Each component of the detection apparatus 10 is now described in greater detail. Still referring to FIG. 1, the conveyor 12 includes conveyor rollers 26 and a conveyor belt 28 constructed in a standard manner. The conveyor belt 28 is made of material that is permeable to x rays, such as rubber or plastic. Because of this construction, x rays easily pass through the conveyor belt 28 to impinge upon the x-ray detector array 16 disposed beneath the conveyor belt 28. The conveyor 12 may be moved continuously or in steps. Further, for the purpose of the present invention, the conveyor 12 could be replaced with moving platforms for carrying workpieces, or hooks that suspend workpieces above a processing area. In these alternative embodiments, the x-ray source 14 and the x-ray detector array 16 could be horizontally disposed from each other, rather than vertically.

The construction of the x-ray source 14 and the x-ray detector array 16 can be more readily appreciated by reference to FIG. 2, which shows a cutaway view of the detection apparatus 10 as viewed along the conveyor 12 (an end view of the conveyor 12). The x-ray detector array 16 includes a layer of scintillator material 30 and a plurality of photodiodes 32 a-32 n. The x-ray source 14 is located at a sufficient distance from the conveyor belt 28 so that the x rays 15 emitted from the x-ray source 14 completely encompass the width of the x-ray detector array 16. The x rays 15 pass through a workpiece (WP), through the conveyor belt 28, and impinge upon the layer of scintillator material 30. Since the photodiodes 32 a-32 n respond only to visible light, the scintillator material 30 is used to convert the x-ray energy impinging thereupon into visible light flashes that are proportional to the strength of the received x rays. The photodiodes 32 generate electrical signals having an amplitude proportional to the intensity of the light received from the scintillator material 30. The electrical signals are then relayed on the bus line 19 to the computer 18.

While the illustration shows a line of photodiodes arranged across the width of the conveyor belt 28 for detecting x rays passing through a “slice” of a workpiece, alternative photodiode layouts are of course possible. For example, photodiodes may be positioned in several rows or in a square grid to increase the scanning area of the x-ray detector array 16.

Other embodiments of the x-ray detector array 16 are possible, as long as the x-ray detector array 16 is adapted to detect the intensity (or attenuation) of x rays that have passed through a workpiece to determine the existence of any undesirable material within the workpiece. For example, referring to FIG. 3, an alternative embodiment of an x-ray detector array 16′ includes a fluoroscope screen 36 and a video camera 38. When the x rays 15 impinge on the fluoroscope screen 36, the screen is activated to produce light flashes in proportion to the attenuation of the impinging x rays. The light flashes are then recorded on the video camera 38, or any other device capable of capturing the “picture” produced by the fluoroscope screen 36. The image captured by the video camera 38 is then transmitted to the computer 18 and converted into digital values related to the intensity of light generated by the fluoroscope screen 36. Further alternatively, direct flat-panel x-ray imaging technology or direct radiography may be used. For example, an array of amorphous selenium detectors may be used as an x-ray detector array 16 to directly detect the intensity of the impinging x rays and to transmit the intensity signal to the computer.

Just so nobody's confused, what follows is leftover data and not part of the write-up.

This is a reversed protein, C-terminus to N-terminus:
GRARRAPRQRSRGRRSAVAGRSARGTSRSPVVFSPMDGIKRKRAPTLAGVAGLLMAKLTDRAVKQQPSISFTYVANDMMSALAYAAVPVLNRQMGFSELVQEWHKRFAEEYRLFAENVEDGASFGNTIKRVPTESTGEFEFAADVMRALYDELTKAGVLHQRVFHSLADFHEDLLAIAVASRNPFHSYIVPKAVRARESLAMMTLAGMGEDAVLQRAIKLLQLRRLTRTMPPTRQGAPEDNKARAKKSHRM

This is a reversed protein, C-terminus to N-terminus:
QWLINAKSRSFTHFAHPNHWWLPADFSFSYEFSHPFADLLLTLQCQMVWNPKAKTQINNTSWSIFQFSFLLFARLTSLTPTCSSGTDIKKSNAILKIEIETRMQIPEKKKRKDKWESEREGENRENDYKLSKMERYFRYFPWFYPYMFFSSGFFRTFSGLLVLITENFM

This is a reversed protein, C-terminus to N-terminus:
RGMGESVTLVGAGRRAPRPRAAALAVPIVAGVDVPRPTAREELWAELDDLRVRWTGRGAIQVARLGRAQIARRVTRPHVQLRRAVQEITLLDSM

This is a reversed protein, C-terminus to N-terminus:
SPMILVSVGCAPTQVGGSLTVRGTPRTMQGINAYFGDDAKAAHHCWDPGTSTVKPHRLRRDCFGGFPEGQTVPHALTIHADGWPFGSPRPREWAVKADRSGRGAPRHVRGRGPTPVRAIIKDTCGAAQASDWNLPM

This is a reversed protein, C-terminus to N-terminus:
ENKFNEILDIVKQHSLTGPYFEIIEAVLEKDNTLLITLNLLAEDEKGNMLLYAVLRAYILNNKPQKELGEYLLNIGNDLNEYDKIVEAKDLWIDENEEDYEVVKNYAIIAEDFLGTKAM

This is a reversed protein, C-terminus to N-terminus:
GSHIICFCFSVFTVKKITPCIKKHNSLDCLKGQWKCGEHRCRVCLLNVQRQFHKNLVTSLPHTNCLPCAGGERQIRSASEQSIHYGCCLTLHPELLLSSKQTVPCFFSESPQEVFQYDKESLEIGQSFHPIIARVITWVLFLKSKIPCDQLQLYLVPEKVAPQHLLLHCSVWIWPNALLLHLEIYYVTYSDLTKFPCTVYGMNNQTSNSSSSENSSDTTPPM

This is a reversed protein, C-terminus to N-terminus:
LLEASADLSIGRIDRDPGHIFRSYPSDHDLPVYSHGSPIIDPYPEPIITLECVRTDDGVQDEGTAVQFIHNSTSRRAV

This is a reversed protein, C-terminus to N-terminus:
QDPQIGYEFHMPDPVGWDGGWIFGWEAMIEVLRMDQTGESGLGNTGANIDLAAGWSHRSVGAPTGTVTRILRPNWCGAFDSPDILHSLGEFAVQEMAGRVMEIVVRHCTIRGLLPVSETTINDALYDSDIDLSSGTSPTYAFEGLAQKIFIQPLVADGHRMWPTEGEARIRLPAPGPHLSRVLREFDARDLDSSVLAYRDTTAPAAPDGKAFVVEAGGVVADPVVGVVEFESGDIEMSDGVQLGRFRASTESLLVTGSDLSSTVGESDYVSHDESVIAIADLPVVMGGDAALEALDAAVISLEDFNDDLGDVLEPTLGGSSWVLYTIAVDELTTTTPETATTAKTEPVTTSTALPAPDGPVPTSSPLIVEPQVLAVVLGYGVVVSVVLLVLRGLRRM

Further alternatively, it is noted that other types of scanning devices may be used in place of the x-ray source 14 and the x-ray detection array 16. For the purpose of the present invention, any scanning device that can discern any undesirable material from the rest of the workpiece may be used. Typically, such scanning device includes both a generator to irradiate a workpiece with radiation and a receiver to receive the radiation that has passed through the workpiece and been thereby attenuated or otherwise modified. The generator and receiver portions may be integrally or separately formed. For example, an infrared radiation generator may be used together with an infrared radiation sensor. As a further example, video cameras that view a workpiece as illuminated by one or more light sources may be used, as described in U.S. Pat. Nos. 5,324,228 and 5,937,080, which are herein incorporated by reference. As a specific example, an x-ray source and a camera may be combinedly used as a scanner to draw advantages of both. This application will be more fully described below in reference to FIG. 6. The information obtained by any of these various scanning devices, or by any combinations thereof, about the presence and location of undesirable material in a workpiece will then be transmitted to the computer 18 and processed further, similarly as in the case of scanning using x rays.

The computer 18 includes a central processing unit (CPU) 40, a memory 42, and a user interface (UI) 44, for example, a control panel and a display. Collectively, these devices will store and process the intensity or attenuation information transmitted from the x-ray detection array 16. The computer 18 also controls the operation of the conveyor 12, the cutter 22, the pickup device 24, and optionally the x-ray source 14. As will be apparent to those skilled in the art, any processing or controlling operation may be performed by a single computer, or by a plurality of networked computers in a distributed manner, and the term “computer 18” is used herein to cover various arrangements of one or more computers.